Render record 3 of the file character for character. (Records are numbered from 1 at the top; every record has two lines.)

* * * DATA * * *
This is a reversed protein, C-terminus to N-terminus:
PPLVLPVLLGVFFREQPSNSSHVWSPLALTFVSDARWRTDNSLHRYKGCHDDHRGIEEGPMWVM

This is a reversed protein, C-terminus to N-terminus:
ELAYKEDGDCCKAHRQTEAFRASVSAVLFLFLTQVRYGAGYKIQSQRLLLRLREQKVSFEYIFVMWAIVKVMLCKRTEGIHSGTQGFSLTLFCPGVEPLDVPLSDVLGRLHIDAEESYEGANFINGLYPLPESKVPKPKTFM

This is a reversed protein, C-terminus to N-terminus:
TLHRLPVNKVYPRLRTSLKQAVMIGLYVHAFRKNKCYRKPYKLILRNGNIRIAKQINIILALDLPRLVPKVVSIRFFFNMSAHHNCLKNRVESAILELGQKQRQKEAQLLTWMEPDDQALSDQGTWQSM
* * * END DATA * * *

This is a reversed protein, C-terminus to N-terminus:
TLHRLPVNKVYPRLRTSLKQAVMIGLYVHAFRKNKCYRKPYKLILRNGNIRIAKQINIILALDLPRLVPKVVSIRFFFNMSAHHNCLKNRVESAILELGQKQRQKEAQLLTWMEPDDQALSDQGTWQSM